Sunrise Valley, LLC v. Kempthorne

Citation528 F.3d 1251
Decision Date20 May 2008
Docket NumberNo. 06-4188.,06-4188.
PartiesSUNRISE VALLEY, LLC; Western Rock Product, a Utah corporation dba Staker and Parson, Plaintiffs-Appellants, v. Dirk KEMPTHORNE,<SMALL><SUP>*</SUP></SMALL> in his capacity as Secretary of the Interior; Bureau of Land Management; United States of America, Defendants-Appellees.
CourtUnited States Courts of Appeals. United States Court of Appeals (10th Circuit)

Blake S. Atkin (with William O. Kimball, Brennan S. Moss on the briefs), Salt Lake City, Utah, for Plaintiffs-Appellants.

Andrea L. Berlowe, U.S. Department of Justice (with Sue Ellen Wooldridge, Assistant Attorney General, William Lazarus, Elizabeth A. Peterson, U.S. Department of Justice), Washington, D.C., for Defendants-Appellees.

Before HENRY, Chief Judge, BRISCOE, and HOLMES, Circuit Judges.

HENRY, Chief Judge.

In this quiet title action brought pursuant to the federal Quiet Title Act, 28 U.S.C. § 2409a, plaintiffs-appellants Sunrise Valley, LLC and Western Rock Product (together, Western Rock), are appealing the order entered by the district court dismissing their amended complaint under Fed.R.Civ.P. 12(b)(6) for failure to state a claim upon which relief can be granted. Having considered the decisions of the United States Supreme Court in Watt v. Western Nuclear, Inc., 462 U.S. 36, 103 S.Ct. 2218, 76 L.Ed.2d 400 (1983) and BedRoc Ltd., v. United States, 541 U.S. 176, 124 S.Ct. 1587, 158 L.Ed.2d 338 (2004), we conclude that the district court correctly determined that the "sand, gravel, and rock" that is located on plaintiffs' real property are "minerals" reserved to the United States under the Stock-Raising Homestead Act of 1916, 43 U.S.C. §§ 291-302. Exercising jurisdiction under 28 U.S.C. § 1291, we therefore affirm.


In 1925, pursuant to the Stock-Raising Homestead Act, Zera P.T. Hunt homesteaded the property in southern Utah located under U.S. Patent No. 957390, which underlies the property in question. The patent "except[ed] and reserv[ed] ... to the United States all the coal and other minerals in the lands so entered and patented together with the right to prospect for, mine, and remove the same pursuant to the provisions and limitations of the [Stock-Raising Homestead Act]." Aplts' App. at 37. Of the property at issue covered by Mr. Hunt's patent, Western Rock Product owns about 240 acres, and Sunrise Valley owns the balance.

"From 1974 to the present, the property owned by Western Rock has been operated by its owners as an open pit sand and gravel removal operation." Aplts' Opening Br. at 5. As the district court explained, "Western Rock . . . continued to exercise ownership over the property by operating an open pit sand and gravel operation until 1999 when the United States first claimed an ownership interest in the sand, gravel, and rock on Western Rock's property." Aplts' App. at 7.

"In 2003, Sunrise Valley, LLC, began purchasing property [in the same part of southwestern Utah]," and it "began searching for available sand, gravel, and rock." Aplts' Opening Br. at 10. It subsequently "discovered a sand, gravel, and rock pit located . . . on part of the property on which it had options." Id. According to Western Rock, however, Sunrise Valley has been unable to remove any sand, gravel, and rock from its property because the Bureau of Land Management "claims ownership" over those "common" materials. Id. at 11.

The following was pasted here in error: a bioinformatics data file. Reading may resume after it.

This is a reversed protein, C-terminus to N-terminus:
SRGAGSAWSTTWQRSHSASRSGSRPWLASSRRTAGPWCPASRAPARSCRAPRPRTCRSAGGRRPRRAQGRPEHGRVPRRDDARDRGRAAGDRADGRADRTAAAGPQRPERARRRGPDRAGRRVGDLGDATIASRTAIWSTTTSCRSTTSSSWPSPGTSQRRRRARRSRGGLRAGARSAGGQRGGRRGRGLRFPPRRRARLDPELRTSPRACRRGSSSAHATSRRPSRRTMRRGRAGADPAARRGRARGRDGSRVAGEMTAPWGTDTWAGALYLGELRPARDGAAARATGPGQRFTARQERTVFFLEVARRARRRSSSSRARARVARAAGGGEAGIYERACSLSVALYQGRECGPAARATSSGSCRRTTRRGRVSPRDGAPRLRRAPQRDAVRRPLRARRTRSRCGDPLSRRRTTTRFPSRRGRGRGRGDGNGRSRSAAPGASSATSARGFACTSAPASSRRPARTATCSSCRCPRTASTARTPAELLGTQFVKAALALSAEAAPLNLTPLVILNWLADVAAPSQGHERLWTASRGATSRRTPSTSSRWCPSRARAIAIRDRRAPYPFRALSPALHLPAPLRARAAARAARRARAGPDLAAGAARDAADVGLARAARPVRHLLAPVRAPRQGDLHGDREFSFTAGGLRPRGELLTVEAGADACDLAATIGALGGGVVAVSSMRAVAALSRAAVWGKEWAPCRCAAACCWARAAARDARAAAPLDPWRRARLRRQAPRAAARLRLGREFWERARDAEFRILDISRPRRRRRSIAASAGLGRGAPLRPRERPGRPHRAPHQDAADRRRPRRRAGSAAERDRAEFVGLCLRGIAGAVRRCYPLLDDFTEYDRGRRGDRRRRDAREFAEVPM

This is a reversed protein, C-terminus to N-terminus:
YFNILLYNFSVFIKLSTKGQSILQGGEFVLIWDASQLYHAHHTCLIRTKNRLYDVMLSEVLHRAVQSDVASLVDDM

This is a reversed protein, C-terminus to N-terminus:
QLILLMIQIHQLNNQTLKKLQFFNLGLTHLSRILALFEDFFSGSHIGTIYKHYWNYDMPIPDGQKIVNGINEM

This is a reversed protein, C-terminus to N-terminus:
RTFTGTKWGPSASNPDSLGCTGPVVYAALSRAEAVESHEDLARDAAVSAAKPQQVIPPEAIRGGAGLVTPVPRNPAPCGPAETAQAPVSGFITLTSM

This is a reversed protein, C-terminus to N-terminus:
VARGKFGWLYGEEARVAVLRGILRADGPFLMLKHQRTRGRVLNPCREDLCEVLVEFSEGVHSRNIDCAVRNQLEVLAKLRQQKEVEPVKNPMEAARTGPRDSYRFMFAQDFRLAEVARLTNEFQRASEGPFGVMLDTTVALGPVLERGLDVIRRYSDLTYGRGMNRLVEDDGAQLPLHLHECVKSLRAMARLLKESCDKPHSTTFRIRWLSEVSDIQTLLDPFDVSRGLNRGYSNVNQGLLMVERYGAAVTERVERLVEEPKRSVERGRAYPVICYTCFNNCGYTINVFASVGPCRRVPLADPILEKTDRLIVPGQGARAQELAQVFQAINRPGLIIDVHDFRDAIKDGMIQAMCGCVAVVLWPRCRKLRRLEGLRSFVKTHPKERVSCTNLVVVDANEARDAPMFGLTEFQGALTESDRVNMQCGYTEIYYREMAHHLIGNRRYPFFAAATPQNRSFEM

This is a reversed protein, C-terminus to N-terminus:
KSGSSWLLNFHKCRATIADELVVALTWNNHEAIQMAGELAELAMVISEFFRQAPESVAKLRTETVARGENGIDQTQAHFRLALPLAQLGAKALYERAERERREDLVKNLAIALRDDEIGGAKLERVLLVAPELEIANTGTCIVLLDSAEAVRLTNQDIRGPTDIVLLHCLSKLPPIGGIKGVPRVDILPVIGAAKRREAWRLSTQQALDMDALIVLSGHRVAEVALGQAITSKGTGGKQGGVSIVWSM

In its amended complaint, Western Rock requested that the district court quiet title in its favor to all of the sand, gravel, and rock that is located on its real property. Relying on the Supreme Court's decision in Watt v. Western Nuclear, Inc., 462 U.S. 36, 103 S.Ct. 2218, 76 L.Ed.2d 400 (1983), defendants filed a motion to dismiss under Fed.R.Civ.P. 12(b)(6), arguing that the United States owns the sand, gravel, and rock that is located on plaintiffs' property because those materials are "minerals" for purposes of the reservation of rights under the SRHA.

In determining that Western Rock failed to state a claim, the district court observed:

In Watt v. Western Nuclear, 462 U.S. 36, 103 S.Ct. 2218, 76 L.Ed.2d 400 (1983), the U.S. Supreme Court unmistakably held that gravel constitutes a mineral reserved to the United States in SRHA-patented lands. In Western Nuclear, the defendant owned lands granted under an SRHA patent, which reserved to the United States "all the coal and other minerals" in the land. See id. at 39, 103 S.Ct. 2218. The BLM ruled that the defendant committed unintentional trespass by removing 43,000 cubic yards of gravel from its SRHA patented land. See id. at 40-41, 103 S.Ct. 2218. The defendant contested the ruling, arguing that gravel was not included within the reservation of minerals to the United States under the SRHA. Id. The U.S. Supreme Court rejected the defendant's argument, holding that "gravel is a mineral reserved to the United States in lands patented under the SRHA," id. at 60, 103 S.Ct. 2218, because gravel (1) is mineral in character; (2) can be removed from the soil; (3) can be used for commercial purposes; and (4) there is no reason to suppose gravel was intended to be included in the surface estate. Western Nuclear, 462 U.S. at 53-54, 103 S.Ct. 2218. The Court explained that the congressional purpose of reserving mineral rights under the SRHA was "to facilitate the concurrent development of both surface and subsurface resources." Id. at 42, 103 S.Ct. 2218. Because "ranching and farming do not ordinarily entail the extraction of mineral substances," id. at 54, 103 S.Ct. 2218, and because Congress understood that surface lands were patented "chiefly . . . for grazing and raising forage crops . . . for the support of a family," id. at 38, 103 S.Ct. 2218, the Court found that it was best able to honor the congressional purpose of the SRHA by construing the mineral reservation to encompass gravel. Id. at 47, 103 S.Ct. 2218.